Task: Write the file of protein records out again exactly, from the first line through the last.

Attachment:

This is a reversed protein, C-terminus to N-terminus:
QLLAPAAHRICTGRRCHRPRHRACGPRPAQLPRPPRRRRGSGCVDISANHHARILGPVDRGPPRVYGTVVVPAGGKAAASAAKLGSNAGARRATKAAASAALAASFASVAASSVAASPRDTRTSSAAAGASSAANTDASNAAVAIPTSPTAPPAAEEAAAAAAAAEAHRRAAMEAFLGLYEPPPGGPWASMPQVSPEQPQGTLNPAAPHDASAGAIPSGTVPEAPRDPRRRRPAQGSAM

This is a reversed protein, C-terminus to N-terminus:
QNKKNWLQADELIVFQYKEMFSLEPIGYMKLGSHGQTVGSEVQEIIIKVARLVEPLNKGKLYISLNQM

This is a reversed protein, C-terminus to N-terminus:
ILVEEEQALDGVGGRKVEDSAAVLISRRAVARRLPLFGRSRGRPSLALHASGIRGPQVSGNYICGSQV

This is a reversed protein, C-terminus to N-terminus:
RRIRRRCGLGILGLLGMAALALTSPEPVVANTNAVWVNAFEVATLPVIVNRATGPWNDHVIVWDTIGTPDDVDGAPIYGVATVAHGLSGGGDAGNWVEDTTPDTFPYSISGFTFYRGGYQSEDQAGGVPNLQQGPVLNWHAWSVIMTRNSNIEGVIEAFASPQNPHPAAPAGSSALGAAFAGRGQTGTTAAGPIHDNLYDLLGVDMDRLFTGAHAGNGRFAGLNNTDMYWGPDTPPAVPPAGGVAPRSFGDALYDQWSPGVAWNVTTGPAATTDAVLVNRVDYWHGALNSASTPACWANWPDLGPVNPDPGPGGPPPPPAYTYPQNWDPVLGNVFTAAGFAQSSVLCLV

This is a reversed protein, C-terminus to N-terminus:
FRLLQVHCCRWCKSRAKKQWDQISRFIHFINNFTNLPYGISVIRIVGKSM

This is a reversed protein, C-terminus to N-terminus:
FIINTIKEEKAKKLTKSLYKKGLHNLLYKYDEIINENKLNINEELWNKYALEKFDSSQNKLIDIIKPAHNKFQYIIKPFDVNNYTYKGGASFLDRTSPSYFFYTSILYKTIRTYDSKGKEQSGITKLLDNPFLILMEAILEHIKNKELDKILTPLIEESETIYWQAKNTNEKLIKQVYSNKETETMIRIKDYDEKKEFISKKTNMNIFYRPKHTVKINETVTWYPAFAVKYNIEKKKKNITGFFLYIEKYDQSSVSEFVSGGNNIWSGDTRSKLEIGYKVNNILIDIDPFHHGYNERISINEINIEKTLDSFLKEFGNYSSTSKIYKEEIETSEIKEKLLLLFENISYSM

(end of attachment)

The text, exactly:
This is a reversed protein, C-terminus to N-terminus:
QLLAPAAHRICTGRRCHRPRHRACGPRPAQLPRPPRRRRGSGCVDISANHHARILGPVDRGPPRVYGTVVVPAGGKAAASAAKLGSNAGARRATKAAASAALAASFASVAASSVAASPRDTRTSSAAAGASSAANTDASNAAVAIPTSPTAPPAAEEAAAAAAAAEAHRRAAMEAFLGLYEPPPGGPWASMPQVSPEQPQGTLNPAAPHDASAGAIPSGTVPEAPRDPRRRRPAQGSAM

This is a reversed protein, C-terminus to N-terminus:
QNKKNWLQADELIVFQYKEMFSLEPIGYMKLGSHGQTVGSEVQEIIIKVARLVEPLNKGKLYISLNQM

This is a reversed protein, C-terminus to N-terminus:
ILVEEEQALDGVGGRKVEDSAAVLISRRAVARRLPLFGRSRGRPSLALHASGIRGPQVSGNYICGSQV

This is a reversed protein, C-terminus to N-terminus:
RRIRRRCGLGILGLLGMAALALTSPEPVVANTNAVWVNAFEVATLPVIVNRATGPWNDHVIVWDTIGTPDDVDGAPIYGVATVAHGLSGGGDAGNWVEDTTPDTFPYSISGFTFYRGGYQSEDQAGGVPNLQQGPVLNWHAWSVIMTRNSNIEGVIEAFASPQNPHPAAPAGSSALGAAFAGRGQTGTTAAGPIHDNLYDLLGVDMDRLFTGAHAGNGRFAGLNNTDMYWGPDTPPAVPPAGGVAPRSFGDALYDQWSPGVAWNVTTGPAATTDAVLVNRVDYWHGALNSASTPACWANWPDLGPVNPDPGPGGPPPPPAYTYPQNWDPVLGNVFTAAGFAQSSVLCLV

This is a reversed protein, C-terminus to N-terminus:
FRLLQVHCCRWCKSRAKKQWDQISRFIHFINNFTNLPYGISVIRIVGKSM

This is a reversed protein, C-terminus to N-terminus:
FIINTIKEEKAKKLTKSLYKKGLHNLLYKYDEIINENKLNINEELWNKYALEKFDSSQNKLIDIIKPAHNKFQYIIKPFDVNNYTYKGGASFLDRTSPSYFFYTSILYKTIRTYDSKGKEQSGITKLLDNPFLILMEAILEHIKNKELDKILTPLIEESETIYWQAKNTNEKLIKQVYSNKETETMIRIKDYDEKKEFISKKTNMNIFYRPKHTVKINETVTWYPAFAVKYNIEKKKKNITGFFLYIEKYDQSSVSEFVSGGNNIWSGDTRSKLEIGYKVNNILIDIDPFHHGYNERISINEINIEKTLDSFLKEFGNYSSTSKIYKEEIETSEIKEKLLLLFENISYSM